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Pacific Fatigue Lab Plays an Integral Role in Chronic Fatigue Meeting in Washington D.C.

Nov 9, 2009

Researchers recently discovered a correlation between a retrovirus, XMRV, and chronic fatigue syndrome (CFS). This breakthrough has created a buzz in the medical community and fueled a firestorm in Washington D.C., where clinicians and patient advocacy groups—as well as members of the Pacific Fatigue Laboratory—have blasted the Centers for Disease Control and Prevention for years of inertia regarding chronic fatigue syndrome policy.

The Pacific Fatigue Lab, housed in Sport Sciences, has been at the forefront of chronic fatigue syndrome issues and research. The lab was started by Staci Stevens, a graduate of Pacific's Sport Sciences program who has suffered from chronic fatigue syndrome and understands its debilitating effects. Despite growing scientific evidence, there has been a strong belief by many physicians, insurers and others that CFS is psychological. The Pacific Fatigue Lab has developed unique testing protocols that help more accurately assess the physiological status of patients who may be afflicted with fatigue-related disorders.

Members of the Pacific Fatigue Lab traveled to Washington D.C. to participate in the Chronic Fatigue Syndrome Advisory Committee meeting that took place October 29 - 30. The CFS Advisory Committee's role is to provide advice and recommendations to the Department of Health and Human Services on issues relating to chronic fatigue syndrome. Dr. Chris Snell, chair of Sport Sciences, is a member of the committee, and Staci Stevens has previously been a member. Accompanying them at the meeting were Michelle Mielke, Assistant Professor, Sport Sciences Department; Laura Black, M.D., the Medical Director for the Pacific Fatigue Lab; and graduate student Harnoor Signh, who is a research assistant in the lab.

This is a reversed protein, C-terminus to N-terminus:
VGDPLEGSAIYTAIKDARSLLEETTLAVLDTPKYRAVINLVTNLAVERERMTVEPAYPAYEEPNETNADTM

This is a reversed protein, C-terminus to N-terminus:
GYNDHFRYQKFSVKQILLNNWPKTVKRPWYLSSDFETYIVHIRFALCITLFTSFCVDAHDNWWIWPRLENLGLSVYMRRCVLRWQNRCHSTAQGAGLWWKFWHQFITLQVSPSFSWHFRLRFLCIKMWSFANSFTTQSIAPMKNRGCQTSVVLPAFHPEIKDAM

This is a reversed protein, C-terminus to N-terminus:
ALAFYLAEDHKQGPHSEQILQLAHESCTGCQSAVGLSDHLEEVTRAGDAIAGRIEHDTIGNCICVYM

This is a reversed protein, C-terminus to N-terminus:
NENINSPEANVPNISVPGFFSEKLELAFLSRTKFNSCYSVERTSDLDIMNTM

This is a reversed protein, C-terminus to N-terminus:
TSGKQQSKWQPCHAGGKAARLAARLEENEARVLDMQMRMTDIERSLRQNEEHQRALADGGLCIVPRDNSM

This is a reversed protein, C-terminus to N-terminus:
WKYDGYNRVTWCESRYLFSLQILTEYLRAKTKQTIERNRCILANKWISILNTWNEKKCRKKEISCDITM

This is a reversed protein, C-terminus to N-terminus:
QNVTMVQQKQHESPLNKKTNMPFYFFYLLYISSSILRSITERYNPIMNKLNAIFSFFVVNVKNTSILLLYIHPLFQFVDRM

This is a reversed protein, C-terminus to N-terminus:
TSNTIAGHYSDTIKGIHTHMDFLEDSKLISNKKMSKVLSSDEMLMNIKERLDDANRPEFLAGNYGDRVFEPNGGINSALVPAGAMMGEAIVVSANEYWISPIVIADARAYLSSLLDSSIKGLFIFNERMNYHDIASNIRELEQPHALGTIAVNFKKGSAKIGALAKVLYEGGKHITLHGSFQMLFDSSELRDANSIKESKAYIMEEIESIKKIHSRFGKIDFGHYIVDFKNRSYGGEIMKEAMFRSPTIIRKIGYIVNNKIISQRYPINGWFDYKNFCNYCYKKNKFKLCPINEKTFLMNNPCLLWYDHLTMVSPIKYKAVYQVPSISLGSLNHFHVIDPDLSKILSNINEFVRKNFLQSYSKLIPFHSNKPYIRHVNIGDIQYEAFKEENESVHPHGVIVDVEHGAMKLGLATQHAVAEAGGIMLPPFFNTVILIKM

In her testimony at the meeting, Stevens stated that CFS is a physical disease that can be identified, characterized and measured. By contrast, the CDC currently recommends the use of self-report questionnaires to diagnose and quantify the severity of the illness. "That questionnaires have become the standard of diagnosis for CFS at the CDC shows how little progress they have made in the last 25 years in characterizing this disabling syndrome," said Stevens.

Harnoor Singh, who also works at a local emergency department, testified about the poor treatment of CFS patients in the emergency room, and expressed concern about the lack of education about CFS in medical schools. Harnoor plans to go to medical school and he stated, "Many primary care physicians aren't trained to consider CFS as a possible diagnosis, let alone serve as advocates for patients having trouble with ill-informed insurance companies."

Chris Snell raised questions about the safety of the nation's blood supply in light of the discovery of the XMRV retrovirus, and voted in favor of change at the CDC, emphasizing that "we do not want a repeat of the mistakes made in HIV."

For more information, please visit the Pacific Fatigue Laboratory website.

Pacific faculty at CDC
From left: Laura Black, MD, Pacific Fatigue Lab’s Medical Director; Michelle Mielke, Assistant Professor in the Sport Sciences Department; and Staci Stevens, Founder and Executive Director of the Pacific Fatigue Lab.

CFS Advisory Committee members at the Washington D.C. meeting.
CFS Advisory Committee members at the Washington D.C. meeting.